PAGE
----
I was one of those fans that was growing weary about the state of Post-Rock, but Caspian helped me appreciate those bands that aren't really innovative while still making wonderful music. This goes to show you that you don't have to be special to be good and I learned this recently and the hard way. So if you're looking for something new in the genre then look elsewhere, but if you want some massive, uplifting and bone-crushing music then look out for Caspian. Highly recommended!

Review by ClemofNazareth
3 stars The couple of years since Caspian’s debut EP have been good to the band. Their sound, while still not particularly innovative or genre-bending, is still quite appealing for pretty much the same reasons any other good post-rock bands is appealing: striking arrangements, invigorating crescendos, and soothing lulls in between. So apparently these guys have been good students of style.

What distinguishes them? Not much really. Their compositions tend to be a bit tighter and more to-the- point than some of their more ambitious brethren. You won’t find them indulging in side-long epics; the longest track on this (their first full-length album) is only nine minutes and most are around five, veritable interludes for bands like Godspeed You! Black Emperor or Sigur Rós. But lots of other post- rock bands put out albums with shorter songs, so that’s nothing new really.

And they don’t spend much time with the lulls and ambience either (which is largely why their tracks are so short I suppose). Here again though there are others of the same ilk: Explosions in the Sky and Tortoise among them.

But still the guitar churn, feedback and well-placed loops have great energy, and the band doesn’t skimp when it comes to layering sounds that wait to be discovered when the volume dial passes eight or so. The opening track “Moksha” is a perfect example with a quickly-building crescendo that adds percussion and synthesized accompaniment to the guitar drone almost immediately, followed by a fuzz- laden buildup that catches your ear and holds it all the way through the follow-on “Some are White Light” before finally backing off just a bit on the more staid “Sea Lawn”. But by the time things let up just a bit you’re nearly twenty minutes into the album and wondering where the time went. For some reason that strikes me as a bit impressive.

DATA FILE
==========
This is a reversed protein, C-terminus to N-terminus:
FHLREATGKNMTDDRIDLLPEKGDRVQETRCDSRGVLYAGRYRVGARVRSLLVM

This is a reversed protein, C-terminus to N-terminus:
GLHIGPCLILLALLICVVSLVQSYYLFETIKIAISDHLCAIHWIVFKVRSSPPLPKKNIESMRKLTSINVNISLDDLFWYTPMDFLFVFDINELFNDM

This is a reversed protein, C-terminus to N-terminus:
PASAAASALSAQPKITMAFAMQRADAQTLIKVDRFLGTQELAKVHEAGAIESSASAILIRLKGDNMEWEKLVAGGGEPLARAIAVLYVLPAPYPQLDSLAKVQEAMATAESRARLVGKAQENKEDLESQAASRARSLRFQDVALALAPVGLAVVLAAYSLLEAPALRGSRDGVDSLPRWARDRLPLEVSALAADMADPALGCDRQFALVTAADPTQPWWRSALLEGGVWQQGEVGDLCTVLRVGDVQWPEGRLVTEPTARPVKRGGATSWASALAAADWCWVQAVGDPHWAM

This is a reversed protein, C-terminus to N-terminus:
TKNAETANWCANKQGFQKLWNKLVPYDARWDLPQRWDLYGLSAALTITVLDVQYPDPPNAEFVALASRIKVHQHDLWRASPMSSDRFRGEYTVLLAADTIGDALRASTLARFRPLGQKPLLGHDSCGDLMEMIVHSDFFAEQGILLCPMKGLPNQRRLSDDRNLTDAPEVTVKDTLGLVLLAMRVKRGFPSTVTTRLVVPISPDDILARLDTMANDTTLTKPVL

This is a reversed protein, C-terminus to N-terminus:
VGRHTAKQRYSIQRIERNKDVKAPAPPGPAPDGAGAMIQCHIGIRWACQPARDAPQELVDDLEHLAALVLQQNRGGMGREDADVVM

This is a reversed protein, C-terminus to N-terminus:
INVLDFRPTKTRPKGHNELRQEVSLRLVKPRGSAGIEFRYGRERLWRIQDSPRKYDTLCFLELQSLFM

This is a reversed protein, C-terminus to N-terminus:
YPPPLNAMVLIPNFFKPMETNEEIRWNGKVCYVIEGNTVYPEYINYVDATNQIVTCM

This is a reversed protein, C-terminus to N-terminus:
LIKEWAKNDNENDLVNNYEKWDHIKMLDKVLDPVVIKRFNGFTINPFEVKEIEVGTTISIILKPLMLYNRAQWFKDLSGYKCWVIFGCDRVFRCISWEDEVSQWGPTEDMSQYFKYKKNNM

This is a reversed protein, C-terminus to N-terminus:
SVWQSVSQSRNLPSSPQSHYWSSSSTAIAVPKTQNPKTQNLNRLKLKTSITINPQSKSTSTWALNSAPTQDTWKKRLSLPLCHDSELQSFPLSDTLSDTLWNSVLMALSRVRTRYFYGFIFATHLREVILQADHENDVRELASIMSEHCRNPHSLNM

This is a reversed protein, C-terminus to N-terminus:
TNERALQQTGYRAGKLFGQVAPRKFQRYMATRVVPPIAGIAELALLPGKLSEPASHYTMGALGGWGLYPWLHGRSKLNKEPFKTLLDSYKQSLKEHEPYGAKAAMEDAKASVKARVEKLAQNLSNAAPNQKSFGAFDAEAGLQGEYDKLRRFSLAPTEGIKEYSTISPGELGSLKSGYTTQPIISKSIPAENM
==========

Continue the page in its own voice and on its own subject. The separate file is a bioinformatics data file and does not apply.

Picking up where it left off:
“Crawlspace” is a track that also appeared on a 2006 promo EP, and this one also hits the ground running and has very little letup. The rhythm guitar here makes the whole thing work with a persistent and rapidly-building surge to the climax you know is coming, and there is no disappointment when it does. Again, nothing novel, just good music and well-orchestrated.

“Book IX” features some syncopated drumming that gives it a bit of added intensity and the guitar work is particularly clean and energetic, while “The Dropsonde” (what’s a ‘dropsonde’ anyway?) and “Brombie” tend toward a bit of self-indulgence with the drone and recorded loops, but who’s quibbling. “Our Breath in Winter” sounds like something out of an Explosions in the Sky album, a comparison that can be made of several Caspian tracks, and “the Dove” is just ambient filler.

The guitar work on “Asa” sounds suspiciously like “Moksha” although I can’t say I really mind, and “…Reprise” sort of summarizes the whole album (hence the title).

So all in all a more consistent effort than their EP, but the band doesn’t seem to have quite found a unique voice just yet. A good album though, and worth seeking out if you’re into post-rock with lots of energy. Three stars, and here’s looking forward to hearing what they come up with next.